Five years later, the manuscript found its way into the hands of a resident at the psychiatric hospital where my dad supervises first year post-docs. She is an actual runner as in she won the New Jersey Marathon, in 90 degree heat. Her main focus this year is to lead a running group as part of the treatment for patients with post-traumatic stress disorder. And guess what she's using as her guide? Rules with names like: The Flossing Principle and The Banana Split Corollary. These sections are actually printed in her medical records. A few weeks ago she told my dad, "We're moving onto Johnny Appleseed."

My dad and
I keep laughing over the names being taken seriously. Although the truth is, the names themselves are probably not. But the ideas are. And maybe that's the essential point that we were missing, taking them seriously ourselves. We'll put off eating and sleeping and normal human functioning to work 'til the last dog dies for other people's projects, but rarely for our own.

Thursday, June 17, 2010

He's just not that into it


I met my friend Anne from high school today at a farm close to where we grew up. Anne was a year behind me in school but we worked together at a children’s museum and shared a love of Weezer-before-they-were-famous (and after).**

We only had an hour to spend together between when she could arrive (because of the kids) and I had to leave (because of Wally). Back in high school a rushed visit meant meeting after dinner and getting home before the town curfew of 1 am. This time we talked as fast as possible, in between treasure hunt questions, Wally’s disappearing acts (I am now accustomed to being greeted by strangers with a relieved “There’s your mommy”), requests for water and the like.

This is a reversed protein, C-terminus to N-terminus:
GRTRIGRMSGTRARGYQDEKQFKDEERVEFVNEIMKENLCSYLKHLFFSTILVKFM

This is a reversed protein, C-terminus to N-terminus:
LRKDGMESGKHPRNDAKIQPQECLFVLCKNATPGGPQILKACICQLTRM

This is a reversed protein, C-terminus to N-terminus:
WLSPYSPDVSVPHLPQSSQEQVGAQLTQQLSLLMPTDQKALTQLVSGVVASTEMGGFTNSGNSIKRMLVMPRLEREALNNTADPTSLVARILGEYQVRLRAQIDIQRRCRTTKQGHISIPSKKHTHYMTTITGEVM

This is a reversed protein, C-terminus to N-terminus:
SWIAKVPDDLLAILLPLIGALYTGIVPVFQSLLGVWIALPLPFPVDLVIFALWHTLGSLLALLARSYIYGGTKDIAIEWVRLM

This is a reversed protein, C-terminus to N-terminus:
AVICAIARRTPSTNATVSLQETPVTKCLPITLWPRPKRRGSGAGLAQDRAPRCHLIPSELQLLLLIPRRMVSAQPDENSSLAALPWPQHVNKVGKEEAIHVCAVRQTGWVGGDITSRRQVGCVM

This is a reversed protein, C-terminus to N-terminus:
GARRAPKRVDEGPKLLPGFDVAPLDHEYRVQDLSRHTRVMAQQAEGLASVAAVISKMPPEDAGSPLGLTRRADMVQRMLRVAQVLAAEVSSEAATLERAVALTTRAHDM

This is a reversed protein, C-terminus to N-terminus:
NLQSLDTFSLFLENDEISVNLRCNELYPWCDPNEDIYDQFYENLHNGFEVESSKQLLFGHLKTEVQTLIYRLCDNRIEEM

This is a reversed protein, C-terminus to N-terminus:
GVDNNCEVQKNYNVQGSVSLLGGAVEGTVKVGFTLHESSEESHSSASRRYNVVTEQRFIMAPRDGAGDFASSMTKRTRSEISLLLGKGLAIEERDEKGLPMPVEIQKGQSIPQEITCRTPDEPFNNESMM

Anne asked if I can ever “get out on my own” while I’m visiting. I said not really, except during Wally’s nap and I'm in the middle of several freelance projects now so I use the time to write.

“Can’t your parents watch him for a while?” she asked innocently, as Wally stuck his hands in the chicken cage, gave a goat a kiss on the mouth, climbed up to the top rung of the sheep pen, and jumped on the roped-off hay ride wagon. Within less than a minute she had answered the question herself. Anne had a baby on her hip, a scared-four-year old wandering behind her, and was managing to push along a double stroller.

I made the mistake of saying how calm and well-behaved the girls were and immediately apologized. I hate when people do that, observe a child’s behavior for two minutes and instantly generalize it. We laughed over that tendency people have to collect a little data and, as Anne said, feel they’ve “nailed it.”

“He doesn’t like apple juice.” "She's so easy on long trips." “I guess he’s not interested in animals anymore.” Just because he doesn’t want apple juice right now doesn’t necessarily mean he doesn’t like it. Aren't there certain things you like that you don't feel like consuming right now?

Plus we can't always assume that a reaction is related to the variable we're focused on. Maybe a boy who loves cows and begged to see them for a week is crying even though he's right there in the barn with all the nice cows. Yes he does like cows--he still does-- but does that mean that when he's in bovine proximity nothing else can bother him at all? Like he can’t have a stomach ache, or be tired from traveling all week, or have really wanted to ride on that hay ride?

There seems to be this propensity for immediately classifying children and expecting consistent behavior. We don't do it with adults in quite the same way. They're not watching the World Series – they must hate sports. He wants to see Toy Story III--he's obsessed with Pixar. We don’t usually go from one incident to global proclamation. But with children we often do, refusing to let them be complex, capricious, impulsive, extreme in their emotions--all things we know they are.